Former Chesapeake Energy CEO Aubrey McClendon’s death in a fiery car crash in Oklahoma won’t put the brakes on civil cases filed against him.
McClendon, 56, died Wednesday after slamming his sport utility vehicle into a concrete embankment in Oklahoma City. The accident occurred the day after the energy executive was indicted by the federal government for bid-rigging on oil and gas leases in northwest Oklahoma.
Oklahoma City police said it may be several weeks before their investigation is complete, and declined to speculate on whether the collision was intentional. Federal authorities later announced that they plan to drop the charges against him.
While this is tragic, it will have no impact on the cases at all,
source familiar with the Chesapeake cases
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But his death raised questions about the status of lawsuits filed against him and Chesapeake here and across the country, alleging that they cheated landowners out of royalty income. McClendon actively avoided sitting down for depositions in those cases, and now the attorneys handling them cases will never have the chance of questioning him under oath.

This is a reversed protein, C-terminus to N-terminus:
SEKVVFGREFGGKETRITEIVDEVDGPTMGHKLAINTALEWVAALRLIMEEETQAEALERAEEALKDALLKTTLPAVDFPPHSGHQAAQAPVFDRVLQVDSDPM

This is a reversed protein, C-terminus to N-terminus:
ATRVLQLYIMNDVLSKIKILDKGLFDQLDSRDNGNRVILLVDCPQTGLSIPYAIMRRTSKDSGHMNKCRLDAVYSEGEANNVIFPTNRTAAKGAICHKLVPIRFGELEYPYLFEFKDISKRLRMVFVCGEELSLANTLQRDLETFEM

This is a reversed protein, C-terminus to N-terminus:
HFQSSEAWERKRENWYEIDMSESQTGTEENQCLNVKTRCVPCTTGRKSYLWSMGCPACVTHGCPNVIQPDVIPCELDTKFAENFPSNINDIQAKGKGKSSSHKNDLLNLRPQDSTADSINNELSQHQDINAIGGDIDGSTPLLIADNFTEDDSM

But someone close to the cases tells us that they have emails and other evidence to help their case in court. It’s not as good as going one-on-one, but it will have to do.
The first of those cases is scheduled to go to trial in April.
“While this is tragic, it will have no impact on the cases at all,” the source said.
On an interesting side note, it appeared Chesapeake was getting some immunity from its financial woes following McClendon’s indictment. Its stock rose more than 50 percent in the two days following the news that it was cooperating with the feds in its inquiry against its former leader.